For those inclined to downplay the impact and reach of sexual harassment in particular, it’s an extraordinary act of defiance to show that “famous” women are its targets too. Women in public roles who challenge misogyny and violence aren’t speaking from a theoretical position. We are speaking from a place of first hand knowledge.

I include myself in this number. At a nightclub when I was 18, walking towards the bar. A man casually reaches his hand out as I pass him and grabs my crotch underneath my dress. Thirteen years old, with a boss who likes to tiptoe his fingers up the back of my leg while I giggle and slap his hand away. Drunk on a bus during my university orientation camp at 17, sitting next to a member of the band invited to perform, and trying to figure out what to say about the fact he has his hand down the back of my jeans. At school, joking with the other girls in my class about the lecherous science teacher who likes to “check our work” by clinging to us and leaning over to look down our tops.

Often, we learn to laugh about such things. We offer them up as scandalous stories in conversations with each other, teaching ourselves to accept that this is just the way the world is for us. We learn not to cause a fuss, because the worst thing you can do if you’re a woman is cause a fuss. We get on with things and tell ourselves that we weren’t really hurt so it’s silly to complain.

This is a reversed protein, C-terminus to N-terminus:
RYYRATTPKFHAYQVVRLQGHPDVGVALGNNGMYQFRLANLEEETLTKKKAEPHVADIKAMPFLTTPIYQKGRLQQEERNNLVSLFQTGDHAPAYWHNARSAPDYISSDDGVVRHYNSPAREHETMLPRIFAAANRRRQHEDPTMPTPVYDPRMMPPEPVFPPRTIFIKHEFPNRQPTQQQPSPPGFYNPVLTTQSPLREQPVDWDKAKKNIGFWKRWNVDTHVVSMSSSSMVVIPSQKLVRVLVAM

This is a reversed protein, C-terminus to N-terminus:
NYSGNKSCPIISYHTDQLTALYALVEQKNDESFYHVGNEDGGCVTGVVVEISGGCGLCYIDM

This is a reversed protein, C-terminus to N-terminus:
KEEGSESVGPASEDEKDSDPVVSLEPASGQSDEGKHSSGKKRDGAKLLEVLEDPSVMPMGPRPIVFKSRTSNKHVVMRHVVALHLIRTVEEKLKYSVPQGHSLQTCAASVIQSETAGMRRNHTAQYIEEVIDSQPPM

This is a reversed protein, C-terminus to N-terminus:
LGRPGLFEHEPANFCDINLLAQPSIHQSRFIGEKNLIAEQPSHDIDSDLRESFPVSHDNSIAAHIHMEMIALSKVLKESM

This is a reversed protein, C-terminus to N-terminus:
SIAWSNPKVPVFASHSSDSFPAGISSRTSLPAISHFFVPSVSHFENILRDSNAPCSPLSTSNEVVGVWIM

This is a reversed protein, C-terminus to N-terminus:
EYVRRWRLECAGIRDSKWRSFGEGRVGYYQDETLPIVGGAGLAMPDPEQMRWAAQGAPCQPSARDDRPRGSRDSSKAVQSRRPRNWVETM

But despite all this downplaying, all the jokes, all the withering commentary, all the remonstrations to ourselves for probably being at fault in the first place… we never forget. And isn’t that interesting?

Swift is an enormously privileged woman with access to the kind of money and support that allows her to pursue a case of this kind. And thank goodness she did. Because we really needed to see what it looks like for a woman to stand her ground against victim blaming and gaslighting.

And it’s not just for our own strength. It’s for the strength of the women we’re raising up alongside us. As Stanley wrote, “When [Swift’s] Mum said the incident, ‘made me, as a parent, question why I taught her to be so polite’ I felt a deep understanding, both as a girl who was raised the same way, and as a mother of a daughter who innately knows not to be loud or rude. I feel like, what am I doing? How do I arm my daughter to defend herself and speak up when someone takes advantage of her gender and she is sexually harassed in this way?”

It’s a vital question, particularly in a culture that still trains women to absorb the bad behaviour of men in order to avoid negatively impacting their lives.

Taylor Swift might not be loved by everyone, but this was undoubtedly her moment to act as a beacon for women everywhere who have the right to stand their ground against a tide of disbelief, gaslighting and blatant misogyny.

And this is what it’s about. It’s about standing our ground, and standing with each other.

Buy Website Traffic | Cheap Website Traffic | Increase Website Traffic | Website Traffic



Source link